NW Dance Project

How Portland’s big dance organizations responded to Black Lives Matter

Portland's very white dance companies attracted blowback from the dance community and agreed to change

For the past several weeks, conversations and arguments around race and the arts have arisen nationally and locally. In the Portland dance community, they’ve been driven by the dancers themselves, many of whom  have concluded that the city’s big companies—Oregon Ballet Theatre, BodyVox and NW Dance Project, along with its major dance presenter, White Bird—could do a lot more than they’ve done in addressing systemic racism in both the art form and their own organizations. And they’ve taken to Instagram and Facebook to express their opinions. 

“It takes someone in a position of power to advocate for someone who is disenfranchised,” said DarVejon Jones, a Black choreographer, teacher, and dancer in Portland. Jones explained what he and many Black Americans have experienced: that you can’t speak up because you fear the systems of power in place around you. “That’s what white supremacy says, it makes you feel like you have no agency to talk about your own life. When you do, you feel like a squeaky wheel,” he said recently in an interview with me. 

Nonetheless, he and many other local dancers have been speaking up. And having been prodded, the dance companies have responded, often defensively and often without the clarity that might satisfy their dancers, the dance community and even their boards of directors.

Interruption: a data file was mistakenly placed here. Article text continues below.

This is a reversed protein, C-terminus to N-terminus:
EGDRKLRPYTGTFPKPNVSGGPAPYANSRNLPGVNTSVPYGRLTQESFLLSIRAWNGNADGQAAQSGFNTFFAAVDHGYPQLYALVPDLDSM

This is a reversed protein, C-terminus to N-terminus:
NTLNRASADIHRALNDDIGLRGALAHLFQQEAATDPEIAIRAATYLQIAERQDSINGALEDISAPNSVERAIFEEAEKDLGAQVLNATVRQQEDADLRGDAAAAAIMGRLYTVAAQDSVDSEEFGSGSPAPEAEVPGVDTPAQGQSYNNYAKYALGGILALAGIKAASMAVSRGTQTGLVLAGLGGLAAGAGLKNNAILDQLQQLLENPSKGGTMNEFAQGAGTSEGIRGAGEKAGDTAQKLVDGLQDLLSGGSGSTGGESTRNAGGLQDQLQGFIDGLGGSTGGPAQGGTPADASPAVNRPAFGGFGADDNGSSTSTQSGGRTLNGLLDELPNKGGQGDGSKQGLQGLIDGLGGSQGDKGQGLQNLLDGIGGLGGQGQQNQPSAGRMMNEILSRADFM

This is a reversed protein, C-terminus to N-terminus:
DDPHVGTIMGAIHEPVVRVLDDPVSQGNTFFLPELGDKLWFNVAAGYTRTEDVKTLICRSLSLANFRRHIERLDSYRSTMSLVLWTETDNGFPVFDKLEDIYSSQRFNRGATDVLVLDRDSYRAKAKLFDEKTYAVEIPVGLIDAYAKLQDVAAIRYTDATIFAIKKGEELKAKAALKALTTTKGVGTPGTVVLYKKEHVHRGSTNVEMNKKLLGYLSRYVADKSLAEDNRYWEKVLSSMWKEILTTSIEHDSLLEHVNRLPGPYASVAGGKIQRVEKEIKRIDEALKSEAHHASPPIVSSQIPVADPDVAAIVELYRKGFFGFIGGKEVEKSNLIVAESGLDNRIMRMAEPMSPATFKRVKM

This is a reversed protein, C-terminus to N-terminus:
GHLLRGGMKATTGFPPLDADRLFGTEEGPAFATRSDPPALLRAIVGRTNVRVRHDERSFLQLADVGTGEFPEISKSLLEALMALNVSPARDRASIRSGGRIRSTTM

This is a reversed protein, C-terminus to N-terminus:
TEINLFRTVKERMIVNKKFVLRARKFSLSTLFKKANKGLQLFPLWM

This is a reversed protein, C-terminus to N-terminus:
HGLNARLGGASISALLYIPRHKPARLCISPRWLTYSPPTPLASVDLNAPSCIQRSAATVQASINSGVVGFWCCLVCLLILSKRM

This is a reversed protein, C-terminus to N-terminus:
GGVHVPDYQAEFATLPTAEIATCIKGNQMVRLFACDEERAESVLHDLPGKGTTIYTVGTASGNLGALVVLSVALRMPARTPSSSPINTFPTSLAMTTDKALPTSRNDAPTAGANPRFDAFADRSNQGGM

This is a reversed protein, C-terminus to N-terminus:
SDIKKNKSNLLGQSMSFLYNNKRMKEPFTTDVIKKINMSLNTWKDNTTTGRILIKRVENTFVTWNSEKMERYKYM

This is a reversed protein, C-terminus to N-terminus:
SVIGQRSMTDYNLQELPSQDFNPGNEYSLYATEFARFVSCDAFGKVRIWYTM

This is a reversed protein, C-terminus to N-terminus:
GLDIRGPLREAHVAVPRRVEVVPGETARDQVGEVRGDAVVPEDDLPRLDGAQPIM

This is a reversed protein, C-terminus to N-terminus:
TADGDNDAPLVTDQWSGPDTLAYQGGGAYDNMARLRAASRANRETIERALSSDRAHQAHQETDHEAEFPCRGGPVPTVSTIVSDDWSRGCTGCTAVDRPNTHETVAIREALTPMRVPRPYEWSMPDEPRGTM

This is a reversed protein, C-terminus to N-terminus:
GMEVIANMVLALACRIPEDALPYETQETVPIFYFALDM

ArtsWatch asked the leadership of the Big Four some questions about how they are reacting to Black Lives Matter and its implications. Each company is different: different history, different financial arrangements, different artistic focus. But for the first time in some cases, they are hearing criticism from the dance community itself and they are all looking intensely at the same problem. Here’s what we found.

Continues…

Going, going, gone: 2019 in review

A look back at the ups and downs and curious side trips of the year on Oregon's cultural front

What a year, right? End of the teens, start of the ’20s, and who knows if they’ll rattle or roar?

But today we’re looking back, not ahead. Let’s start by getting the big bad news out of the way. One thing’s sure in Oregon arts and cultural circles: 2019’s the year the state’s once-fabled craft scene took another staggering punch square on the chin. The death rattles of the Oregon College of Art and Craft – chronicled deeply by ArtsWatch’s Barry Johnson in a barrage of news stories and analyses spiced with a couple of sharp commentaries, Democracy and the arts and How dead is OCAC? – were heard far and wide, and the college’s demise unleashed a flood of anger and lament.

The crashing and burning of the venerable craft college early in the year followed the equally drawn-out and lamented closure of Portland’s nationally noted Museum of Contemporary Craft in 2016, leaving the state’s lively crafts scene without its two major institutions. In both cases the sense that irreversible decisions were being made with scant public input, let alone input from crafters themselves, left much of the craft community fuming. When, after the closure, ArtsWatch published a piece by the craft college’s former president, Denise Mullen, the fury hit the fan with an outpouring of outraged online comments, most by anonymous posters with obvious connections to the school.